“The Nurse Who Saw Me,” the Reflections essay in the May issue of AJN, is by JR Fenn, a writer and lecturer in upstate New York. The author, who is not a nurse, describes a night of uncertainty she spent in an isolation room on a pediatric unit with her sick daughter.
This is the kind of writing that helps a reader understand the perspective of a scared parent in a disorienting and uncomfortable environment. The care is efficient, and the clinicians she encounters all seem to be doing the right things for her baby. But reassurance is not immediately forthcoming, as we see in this passage from near the beginning:
The attending looks at us over her white mask when I ask if my daughter is going to be OK. ‘There isn’t the research for babies this young,’ she says, her eyes so huge I can see my terrified face reflected in them. I can’t ask any more questions because my throat has swelled closed as I fight tears.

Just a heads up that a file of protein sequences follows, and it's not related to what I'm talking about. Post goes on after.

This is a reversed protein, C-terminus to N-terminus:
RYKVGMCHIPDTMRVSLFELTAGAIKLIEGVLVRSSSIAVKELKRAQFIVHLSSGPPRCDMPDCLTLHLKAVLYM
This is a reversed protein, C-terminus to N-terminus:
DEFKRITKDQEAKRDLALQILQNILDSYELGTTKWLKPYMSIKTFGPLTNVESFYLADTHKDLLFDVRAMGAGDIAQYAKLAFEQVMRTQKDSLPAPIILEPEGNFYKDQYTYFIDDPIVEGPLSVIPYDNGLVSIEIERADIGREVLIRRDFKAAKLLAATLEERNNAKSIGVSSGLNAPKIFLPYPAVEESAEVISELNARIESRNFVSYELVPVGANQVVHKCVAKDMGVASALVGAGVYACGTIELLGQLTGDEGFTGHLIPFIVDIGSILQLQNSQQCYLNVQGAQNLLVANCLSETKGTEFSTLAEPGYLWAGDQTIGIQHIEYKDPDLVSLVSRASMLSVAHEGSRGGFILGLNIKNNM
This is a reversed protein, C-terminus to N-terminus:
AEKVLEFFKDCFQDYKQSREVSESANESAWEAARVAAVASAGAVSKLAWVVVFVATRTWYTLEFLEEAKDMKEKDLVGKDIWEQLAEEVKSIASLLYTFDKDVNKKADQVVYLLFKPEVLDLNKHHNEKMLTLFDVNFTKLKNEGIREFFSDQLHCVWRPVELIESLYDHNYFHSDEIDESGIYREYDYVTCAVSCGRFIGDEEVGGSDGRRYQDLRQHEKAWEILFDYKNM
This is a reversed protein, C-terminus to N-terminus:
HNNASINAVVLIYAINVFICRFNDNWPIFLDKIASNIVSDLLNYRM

One nurse, however, notices that for this parent on this long night, it may be possible to do a little more. And the little something that this one nurse finds she can do to ease the strain for this mother is not forgotten. Writes Fenn:
“As I cared for my baby, someone was caring for me.”
The title of this piece says a great deal: patients and their family members know it when they’re really seen. The essay is short, well worth reading, and free until May 17.